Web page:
MYTH 10: Co-ops are an adequate substitute for a public option
CLAIM: The co-op "compromise" eliminates the need for the public option.
REALITY: Progressive experts argue public plan is necessary for successful reform. Numerous media figures and outlets have characterized Sen. Kent Conrad's (D-ND) cooperative health insurance proposal as a "compromise," "hybrid," or bipartisan "alternative" to a public insurance option without noting the view by progressive experts that a public option is necessary for health care reform to be successful and that any departure from that will result in the failure of reform efforts. These experts dispute suggestions that Conrad's co-op proposal is a plausible midway point between competing methods of addressing health care reform, because, they say, it precludes a fundamental component of effective reform: bargaining power against the health care industry. For example, former Clinton Labor Secretary Robert Reich described the co-op proposal as a "bamboozle" and said that "[n]onprofit health-care cooperatives won't have any real bargaining leverage to get lower prices because they'll be too small and too numerous. Pharma and Insurance know they can roll them. That's why the Conrad compromise is getting a good reception from across the aisle."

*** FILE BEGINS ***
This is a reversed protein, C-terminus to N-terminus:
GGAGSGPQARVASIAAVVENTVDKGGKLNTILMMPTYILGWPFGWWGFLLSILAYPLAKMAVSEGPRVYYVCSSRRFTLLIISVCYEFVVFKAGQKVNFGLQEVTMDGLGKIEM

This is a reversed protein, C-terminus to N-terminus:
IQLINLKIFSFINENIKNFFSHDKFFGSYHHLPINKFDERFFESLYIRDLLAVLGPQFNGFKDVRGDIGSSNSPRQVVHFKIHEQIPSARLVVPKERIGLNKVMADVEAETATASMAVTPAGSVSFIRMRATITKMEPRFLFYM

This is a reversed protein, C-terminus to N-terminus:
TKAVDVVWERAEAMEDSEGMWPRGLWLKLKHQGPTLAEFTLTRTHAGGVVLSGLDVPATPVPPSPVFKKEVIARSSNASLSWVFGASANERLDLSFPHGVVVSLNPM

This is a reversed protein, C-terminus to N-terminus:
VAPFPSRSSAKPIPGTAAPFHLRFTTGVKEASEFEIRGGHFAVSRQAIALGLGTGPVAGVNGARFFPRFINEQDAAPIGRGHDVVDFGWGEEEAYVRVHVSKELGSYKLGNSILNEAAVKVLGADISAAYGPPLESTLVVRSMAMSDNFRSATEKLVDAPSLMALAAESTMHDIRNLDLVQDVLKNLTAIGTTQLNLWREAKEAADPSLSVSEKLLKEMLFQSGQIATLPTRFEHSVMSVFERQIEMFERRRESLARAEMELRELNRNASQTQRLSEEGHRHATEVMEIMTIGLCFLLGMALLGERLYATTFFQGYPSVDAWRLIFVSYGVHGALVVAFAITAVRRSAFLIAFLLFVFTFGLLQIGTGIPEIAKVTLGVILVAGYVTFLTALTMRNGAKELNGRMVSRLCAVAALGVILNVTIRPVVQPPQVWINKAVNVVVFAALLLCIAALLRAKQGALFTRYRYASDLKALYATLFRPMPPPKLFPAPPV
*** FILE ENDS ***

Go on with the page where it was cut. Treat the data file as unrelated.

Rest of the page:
And University of California-Berkeley professor Jacob Hacker argued that Conrad "has offered no reason to think that the cooperatives he envisions could do any of the crucial things that a competing public plan must do." Additionally, ABC's Charles Gibson reported that "several health care experts" have said, in Gibson's words, "[I]f you take out the public option in terms of insurance, there's going to be no restraints on the cost of insurance." [ABC's World News with Charles Gibson, 8/17/09]
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